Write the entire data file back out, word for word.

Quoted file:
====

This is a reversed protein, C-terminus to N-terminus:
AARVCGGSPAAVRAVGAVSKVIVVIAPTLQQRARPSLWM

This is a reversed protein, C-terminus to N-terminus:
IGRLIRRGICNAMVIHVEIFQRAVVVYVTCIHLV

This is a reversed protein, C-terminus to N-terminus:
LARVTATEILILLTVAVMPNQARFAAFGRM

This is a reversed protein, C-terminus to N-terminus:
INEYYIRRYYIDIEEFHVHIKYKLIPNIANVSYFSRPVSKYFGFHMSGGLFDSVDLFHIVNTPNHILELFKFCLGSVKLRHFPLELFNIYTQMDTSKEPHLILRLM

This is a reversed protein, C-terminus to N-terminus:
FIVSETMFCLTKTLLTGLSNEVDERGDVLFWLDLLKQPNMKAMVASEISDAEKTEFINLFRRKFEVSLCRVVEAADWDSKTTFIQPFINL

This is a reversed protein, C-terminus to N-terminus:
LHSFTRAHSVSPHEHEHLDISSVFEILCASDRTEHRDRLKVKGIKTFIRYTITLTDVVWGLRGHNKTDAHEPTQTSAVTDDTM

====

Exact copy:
This is a reversed protein, C-terminus to N-terminus:
AARVCGGSPAAVRAVGAVSKVIVVIAPTLQQRARPSLWM

This is a reversed protein, C-terminus to N-terminus:
IGRLIRRGICNAMVIHVEIFQRAVVVYVTCIHLV

This is a reversed protein, C-terminus to N-terminus:
LARVTATEILILLTVAVMPNQARFAAFGRM

This is a reversed protein, C-terminus to N-terminus:
INEYYIRRYYIDIEEFHVHIKYKLIPNIANVSYFSRPVSKYFGFHMSGGLFDSVDLFHIVNTPNHILELFKFCLGSVKLRHFPLELFNIYTQMDTSKEPHLILRLM

This is a reversed protein, C-terminus to N-terminus:
FIVSETMFCLTKTLLTGLSNEVDERGDVLFWLDLLKQPNMKAMVASEISDAEKTEFINLFRRKFEVSLCRVVEAADWDSKTTFIQPFINL

This is a reversed protein, C-terminus to N-terminus:
LHSFTRAHSVSPHEHEHLDISSVFEILCASDRTEHRDRLKVKGIKTFIRYTITLTDVVWGLRGHNKTDAHEPTQTSAVTDDTM